"She tried to make her voice cheery. 'You always did like to make patterns and pictures, Clara. You get yourself married to Young Jack one of these days, and you two will have a real nice quilt to sleep under.' "
" 'Aunt Rachel, I couldn't sleep under this quilt,' I answered softly, putting my hand over hers. 'Wouldn't be restful, somehow. Anyway, I think it should stay here. Maybe others can use it.' "
" 'Aunt Rachel sighed. 'But aine you gon' need the quilt where you goin'?' "
"I kissed her. 'Don't worry, Aunt Rachel. I got the memory of it in my head.' It rained hard for three days the next week. Me and Jack left Home Plantation in a dark thunderstorm. The day after, it was too stormy to work in the fields, so Jack wasn't missed. And Aunt Rachel told them I was sick. We went north, following the trail of the freedom quilt. All the things people told me about, all the tiny stitches I took, now I could see real things. There was the old tree struck down by lightning, the winding road near the creek, the hunting path through the swamp. It was like being in a dream you already dreamed. Mostly we hid during the day and walked at night. When we got to North Farm, Jack slipped in through the darkness to find what cabin my momma at. Then we went in to get her and found a little sister I didn't even know I had. Momma was so surprised."
" 'Sweet Clara! You growed so big!' Her eyes just like I remembered, her arms strong around me."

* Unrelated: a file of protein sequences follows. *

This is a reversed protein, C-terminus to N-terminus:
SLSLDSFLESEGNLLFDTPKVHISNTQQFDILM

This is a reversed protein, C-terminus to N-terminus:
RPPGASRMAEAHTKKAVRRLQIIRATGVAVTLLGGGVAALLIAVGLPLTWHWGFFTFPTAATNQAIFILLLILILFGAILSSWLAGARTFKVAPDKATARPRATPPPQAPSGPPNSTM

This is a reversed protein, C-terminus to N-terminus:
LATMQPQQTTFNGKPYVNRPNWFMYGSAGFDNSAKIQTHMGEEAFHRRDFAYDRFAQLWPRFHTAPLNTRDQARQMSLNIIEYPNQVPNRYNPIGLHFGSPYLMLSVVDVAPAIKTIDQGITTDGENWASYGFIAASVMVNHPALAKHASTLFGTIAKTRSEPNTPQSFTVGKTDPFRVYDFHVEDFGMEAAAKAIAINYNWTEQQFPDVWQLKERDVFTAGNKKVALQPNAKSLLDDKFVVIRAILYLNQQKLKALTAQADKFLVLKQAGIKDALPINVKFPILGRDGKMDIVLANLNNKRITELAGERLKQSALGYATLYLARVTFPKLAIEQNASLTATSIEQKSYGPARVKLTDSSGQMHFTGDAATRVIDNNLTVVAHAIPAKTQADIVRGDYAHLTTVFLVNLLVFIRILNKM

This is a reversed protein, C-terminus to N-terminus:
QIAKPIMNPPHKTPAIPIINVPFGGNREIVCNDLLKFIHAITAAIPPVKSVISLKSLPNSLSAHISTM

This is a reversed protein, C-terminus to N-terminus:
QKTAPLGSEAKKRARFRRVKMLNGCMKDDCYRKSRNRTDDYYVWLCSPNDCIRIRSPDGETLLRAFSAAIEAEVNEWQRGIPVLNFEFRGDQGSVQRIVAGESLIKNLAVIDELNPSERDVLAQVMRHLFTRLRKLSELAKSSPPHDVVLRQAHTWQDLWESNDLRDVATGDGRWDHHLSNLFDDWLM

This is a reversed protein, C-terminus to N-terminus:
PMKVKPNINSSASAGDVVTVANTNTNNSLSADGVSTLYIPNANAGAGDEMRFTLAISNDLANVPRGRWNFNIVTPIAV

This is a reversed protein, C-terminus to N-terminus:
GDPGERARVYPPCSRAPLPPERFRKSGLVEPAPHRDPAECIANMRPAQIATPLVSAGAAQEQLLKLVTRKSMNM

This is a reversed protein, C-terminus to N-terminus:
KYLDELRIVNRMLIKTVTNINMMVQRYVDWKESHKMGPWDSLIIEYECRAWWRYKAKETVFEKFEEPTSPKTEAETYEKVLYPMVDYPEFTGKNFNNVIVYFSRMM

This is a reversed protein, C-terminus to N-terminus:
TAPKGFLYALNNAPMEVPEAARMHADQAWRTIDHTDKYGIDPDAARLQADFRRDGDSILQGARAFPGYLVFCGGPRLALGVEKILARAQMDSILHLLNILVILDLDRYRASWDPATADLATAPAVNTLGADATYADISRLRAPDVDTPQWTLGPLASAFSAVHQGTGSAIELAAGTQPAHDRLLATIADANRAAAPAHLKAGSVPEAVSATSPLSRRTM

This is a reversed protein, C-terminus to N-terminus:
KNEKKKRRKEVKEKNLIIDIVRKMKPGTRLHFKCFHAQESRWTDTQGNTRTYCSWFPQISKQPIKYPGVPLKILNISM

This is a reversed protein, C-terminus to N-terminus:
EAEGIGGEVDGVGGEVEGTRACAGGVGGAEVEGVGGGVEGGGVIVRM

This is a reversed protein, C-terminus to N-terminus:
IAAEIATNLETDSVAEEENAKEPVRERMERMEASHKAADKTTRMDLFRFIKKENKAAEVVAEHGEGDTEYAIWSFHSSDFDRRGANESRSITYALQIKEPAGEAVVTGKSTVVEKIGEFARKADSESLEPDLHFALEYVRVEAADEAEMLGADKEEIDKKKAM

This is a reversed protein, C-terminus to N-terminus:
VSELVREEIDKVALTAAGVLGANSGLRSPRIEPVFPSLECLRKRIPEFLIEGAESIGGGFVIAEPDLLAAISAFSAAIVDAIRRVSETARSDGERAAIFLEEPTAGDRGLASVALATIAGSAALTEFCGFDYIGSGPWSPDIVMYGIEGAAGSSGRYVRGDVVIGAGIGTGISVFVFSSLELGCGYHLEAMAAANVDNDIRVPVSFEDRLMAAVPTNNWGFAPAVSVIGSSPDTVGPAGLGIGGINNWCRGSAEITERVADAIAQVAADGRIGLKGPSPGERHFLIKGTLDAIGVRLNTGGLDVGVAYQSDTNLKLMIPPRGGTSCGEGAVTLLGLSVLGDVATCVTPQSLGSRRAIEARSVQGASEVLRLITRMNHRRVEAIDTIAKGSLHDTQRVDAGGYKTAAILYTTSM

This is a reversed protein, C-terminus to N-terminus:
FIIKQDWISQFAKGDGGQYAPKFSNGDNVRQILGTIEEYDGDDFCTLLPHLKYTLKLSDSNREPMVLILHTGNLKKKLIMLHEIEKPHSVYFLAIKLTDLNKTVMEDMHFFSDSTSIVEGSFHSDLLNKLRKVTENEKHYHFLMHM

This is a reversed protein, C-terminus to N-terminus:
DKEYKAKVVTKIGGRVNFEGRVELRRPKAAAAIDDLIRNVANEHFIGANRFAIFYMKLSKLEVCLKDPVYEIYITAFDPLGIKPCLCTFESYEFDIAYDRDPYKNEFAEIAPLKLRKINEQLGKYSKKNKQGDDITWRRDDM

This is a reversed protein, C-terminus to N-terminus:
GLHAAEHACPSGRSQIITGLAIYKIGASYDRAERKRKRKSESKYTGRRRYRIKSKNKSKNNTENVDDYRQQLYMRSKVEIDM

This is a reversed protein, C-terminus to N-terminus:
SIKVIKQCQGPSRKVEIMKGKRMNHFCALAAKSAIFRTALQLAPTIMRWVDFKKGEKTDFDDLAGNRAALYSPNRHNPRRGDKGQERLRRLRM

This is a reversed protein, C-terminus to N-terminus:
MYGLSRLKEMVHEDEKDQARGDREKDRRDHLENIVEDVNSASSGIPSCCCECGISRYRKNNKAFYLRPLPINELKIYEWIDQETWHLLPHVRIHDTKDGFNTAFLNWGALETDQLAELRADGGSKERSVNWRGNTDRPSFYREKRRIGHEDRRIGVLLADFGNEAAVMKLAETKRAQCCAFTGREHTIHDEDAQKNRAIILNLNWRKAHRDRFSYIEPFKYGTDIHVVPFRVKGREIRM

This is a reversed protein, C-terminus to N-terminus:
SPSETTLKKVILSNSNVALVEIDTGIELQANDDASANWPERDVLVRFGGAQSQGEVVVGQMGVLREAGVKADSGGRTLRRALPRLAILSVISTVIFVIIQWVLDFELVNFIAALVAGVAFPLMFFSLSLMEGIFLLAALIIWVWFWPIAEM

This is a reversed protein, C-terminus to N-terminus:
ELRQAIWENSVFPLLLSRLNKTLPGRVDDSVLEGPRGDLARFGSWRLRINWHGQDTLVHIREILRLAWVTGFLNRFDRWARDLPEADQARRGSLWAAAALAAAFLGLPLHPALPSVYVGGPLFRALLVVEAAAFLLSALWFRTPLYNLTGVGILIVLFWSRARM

" 'Momma, I'm here for you. We goin' North. We know the way. I was afraid they wouldn't come. But then Momma say yes. Young Jack carried my sister Anna, and I held on to Momma's hand. We kept on as fast as we could, skirting farms and towns and making our way through the woods. At last, one clear dark night, we come to the Ohio River. The river was high, but I remembered the place on the quilt where I'd marked the crossing. We searched the brush along the banks until at last we found the little boat. 'This was hid here by folks in the Underground Railroad,' I said. The boat carried us across the dark, deep water to the other side. Shivering and hungry and scared, we stood looking ahead. 'Which way now?' Jack asked me."
"I pointed. The North Star was shining clear above us. 'Up there through the woods. North. To Canada.' "
"Sometimes I think back to the night we left when Young Jack came to wake me. I can still see Aunt Rachel sitting up in her bed. She just shook her head before I could say a word."
" 'Before you go, just cover me with your quilt, Sweet Clara,' she say. 'I'm too old to walk, but not too old to dream. And maybe I can help others follow the quilt to freedom."
"Aunt Rachel kept her word. The quilt is there still, at Home Plantation. People go look at it, even folks from neighbouring farms. I know because some of them come and tell me how they used it to get free. But not all are as lucky as we were and most never can come. Sometimes I wish I could sew a quilt that would spread over the whole land, and the people just follow the stitches to freedom, as easy as taking a Sunday walk."
|"Let My People Go"|
A painting by James Ransome